4. Mark, very well put and relevant as I’m having to exercise some patience right now. Just getting started investing and can’t seem to find any great deals in my market. Most of the properties seem overpriced and seeing lots of bidding wars. So for now I’ll keep educating myself and wayching the markey since I’m in it for the long run.

    Thanks for the perspective.

  5. Mark, sounds like the same situation(s) I am in as well. I bought my 2nd property in April, and due to some money and contractor hang up I was only able to put in on the market 2 weeks ago. I paid cash for it, so I don’t have any holding fee’s which is nice.

    I plan on re-fi’ing this property to purchase a quad very soon and I am while I am planning on this happening withing 3-4 months, I have come to understand that business doesn’t usually work on MY timeline 🙂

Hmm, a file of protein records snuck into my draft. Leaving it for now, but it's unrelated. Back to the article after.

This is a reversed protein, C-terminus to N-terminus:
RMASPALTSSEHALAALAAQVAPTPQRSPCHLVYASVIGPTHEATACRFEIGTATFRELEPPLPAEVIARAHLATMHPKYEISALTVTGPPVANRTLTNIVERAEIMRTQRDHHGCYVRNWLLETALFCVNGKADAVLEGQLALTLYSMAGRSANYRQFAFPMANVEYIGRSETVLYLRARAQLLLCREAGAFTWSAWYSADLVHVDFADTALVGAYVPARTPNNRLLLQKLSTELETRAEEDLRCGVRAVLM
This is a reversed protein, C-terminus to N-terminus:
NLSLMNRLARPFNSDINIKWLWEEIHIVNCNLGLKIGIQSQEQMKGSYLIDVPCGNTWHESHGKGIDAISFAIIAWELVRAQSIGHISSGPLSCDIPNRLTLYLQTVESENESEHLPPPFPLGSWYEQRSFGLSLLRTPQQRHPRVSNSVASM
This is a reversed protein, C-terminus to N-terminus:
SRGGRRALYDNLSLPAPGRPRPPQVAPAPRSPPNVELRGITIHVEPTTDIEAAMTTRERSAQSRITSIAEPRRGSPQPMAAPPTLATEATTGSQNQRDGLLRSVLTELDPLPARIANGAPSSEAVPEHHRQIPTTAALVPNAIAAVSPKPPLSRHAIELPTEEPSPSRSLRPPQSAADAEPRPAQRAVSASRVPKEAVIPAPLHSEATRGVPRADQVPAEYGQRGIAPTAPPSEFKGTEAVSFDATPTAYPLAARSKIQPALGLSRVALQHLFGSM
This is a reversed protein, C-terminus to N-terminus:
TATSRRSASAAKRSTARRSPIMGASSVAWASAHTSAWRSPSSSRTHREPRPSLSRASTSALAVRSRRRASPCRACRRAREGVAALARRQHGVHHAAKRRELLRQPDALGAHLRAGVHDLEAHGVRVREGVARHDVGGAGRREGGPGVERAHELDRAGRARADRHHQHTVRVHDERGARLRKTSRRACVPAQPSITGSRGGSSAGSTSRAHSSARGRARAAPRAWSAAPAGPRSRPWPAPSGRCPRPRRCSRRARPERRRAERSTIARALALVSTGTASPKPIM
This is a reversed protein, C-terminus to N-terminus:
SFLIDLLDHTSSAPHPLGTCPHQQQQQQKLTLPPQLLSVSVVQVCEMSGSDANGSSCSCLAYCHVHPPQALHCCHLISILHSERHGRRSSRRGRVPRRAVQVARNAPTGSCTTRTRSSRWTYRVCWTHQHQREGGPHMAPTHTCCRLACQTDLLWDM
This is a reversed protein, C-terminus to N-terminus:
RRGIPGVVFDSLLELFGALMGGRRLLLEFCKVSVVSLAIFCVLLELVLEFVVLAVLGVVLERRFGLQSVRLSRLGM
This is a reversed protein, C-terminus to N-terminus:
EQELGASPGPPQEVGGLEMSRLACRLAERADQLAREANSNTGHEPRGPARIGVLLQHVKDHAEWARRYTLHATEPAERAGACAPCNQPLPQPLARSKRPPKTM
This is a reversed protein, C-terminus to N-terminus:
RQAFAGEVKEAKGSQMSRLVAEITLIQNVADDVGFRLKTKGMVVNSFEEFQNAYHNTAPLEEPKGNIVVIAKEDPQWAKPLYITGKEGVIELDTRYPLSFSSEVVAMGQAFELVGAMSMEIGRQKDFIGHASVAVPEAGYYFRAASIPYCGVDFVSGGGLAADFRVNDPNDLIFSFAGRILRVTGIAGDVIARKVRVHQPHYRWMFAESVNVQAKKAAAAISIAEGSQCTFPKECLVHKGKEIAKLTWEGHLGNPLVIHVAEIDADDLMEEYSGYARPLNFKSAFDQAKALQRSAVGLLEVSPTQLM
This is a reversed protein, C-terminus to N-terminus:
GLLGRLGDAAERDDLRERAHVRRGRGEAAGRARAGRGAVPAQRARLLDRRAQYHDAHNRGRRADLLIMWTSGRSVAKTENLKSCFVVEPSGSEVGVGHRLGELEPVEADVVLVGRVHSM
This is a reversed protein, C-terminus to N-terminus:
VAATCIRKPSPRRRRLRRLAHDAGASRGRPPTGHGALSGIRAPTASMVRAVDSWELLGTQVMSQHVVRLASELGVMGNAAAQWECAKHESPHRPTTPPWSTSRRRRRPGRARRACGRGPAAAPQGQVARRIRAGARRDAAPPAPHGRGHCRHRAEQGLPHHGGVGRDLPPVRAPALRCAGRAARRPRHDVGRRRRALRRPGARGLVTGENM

Great article, reminding us that patience is a huge part of this job.

  6. I am a realtor in Illinois and Missouri and I wanted your opinion on how to get other investors to come into my area? We have many great investment opportunities here and there is not enough people to buy. I am assuming it is because most of the sales are bulk. Do you have suggestions? Or does any one have suggestions on how to get large investors to look at the product?

    • Joshua Dorkin

      If you’re in an area where there are deals and investors aren’t coming in, they must not know about these deals. Investors will put their money where the profits are… work with others in your area to get the word out — this is a great site to start that. Post some of your best deals in our Marketplace. If they are good, you’ll get lots of interest!